The other day, I was looking through old photos of myself before my diagnosis. I thought to myself “Wow, look how far I’ve come!” Last week, I wrote a paper for one of my classes on integrity. Part of garnering integrity is determining our core values. I mentioned in my paper that the things I valued back in high school are not the same things I value now. My core values have evolved and in that, I have evolved as well.
Growing up, I never personally faced severe adversity. It always seemed like everything was going my way. I never had a huge challenge to overcome until I got to college. I have to admit that high school was the best four years of my life. I know a lot of people may disagree based on their experiences, but my high school experience was a good one. I was super involved in leadership, cheerleading and various clubs, probably where my love for volunteering came about! The only thing I was most worried about in high school was getting people to like me.
Now, I could care less if people like me. After my diagnosis, I became much more intentional with how I spent my time. It’s been an introspective journey – one that I’m not sure I otherwise would have had without my diagnosis. When I became sick, I was genuinely scared. I thought of every worst case scenario – cancer, surgery, death. There was so much uncertainty, and there still is. But I have the reassurance that now I know exactly what goes on in my body and how to treat it. There’s nothing better than being so in-tune with your body that you know exactly what you need. I hope others are able to achieve this level of certainty as well.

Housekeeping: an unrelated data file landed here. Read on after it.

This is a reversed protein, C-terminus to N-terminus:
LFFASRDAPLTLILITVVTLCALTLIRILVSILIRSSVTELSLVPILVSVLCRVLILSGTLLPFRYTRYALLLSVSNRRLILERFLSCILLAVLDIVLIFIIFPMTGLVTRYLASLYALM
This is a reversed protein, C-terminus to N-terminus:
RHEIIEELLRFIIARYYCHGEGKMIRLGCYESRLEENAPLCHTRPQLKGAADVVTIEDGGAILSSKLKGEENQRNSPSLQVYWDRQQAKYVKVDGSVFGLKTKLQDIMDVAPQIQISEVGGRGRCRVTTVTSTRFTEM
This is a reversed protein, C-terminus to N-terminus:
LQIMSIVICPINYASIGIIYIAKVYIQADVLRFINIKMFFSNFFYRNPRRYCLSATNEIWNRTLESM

If I could give advice to my younger self, I would tell her not to give up when things get tough. Confronting adversity is a difficult experience, but one that will make you stronger on the other side. I never want anyone to think that my life is perfect, because it’s not. I do my best to be transparent with my blog posts in saying that it’s been a rough journey so far. It’s easy to feel that nothing will get better, but it will in its own time. I had to put a lot of trust in God to help me understand that there is light at the end of the tunnel. Maybe even a new tunnel that wasn’t there before.
I would also tell her to stay strong no matter what. There have been many times where I fall and don’t want to get back up, but something inside always tells me to push through. The reason I have gotten to where I am today is because of my resilience and strength, even when I don’t realize it. I would tell her that she is going to be much braver than she thinks and overcome adversity in ways that are unimaginable.
I think a lot of us would love to give advice to our younger selves. We want to tell ourselves that no matter what we face, everything will be okay. As much as I wish I knew that I would be diagnosed with a chronic illness, part of me also knows that things happen in their own time. If I knew exactly what was going to happen tomorrow, then it would take away the spontaneity of life, something I am working on embracing more. In the words of the Matthew 7:34, “Do not worry about tomorrow; tomorrow will take care of itself.”
What would you tell your younger self?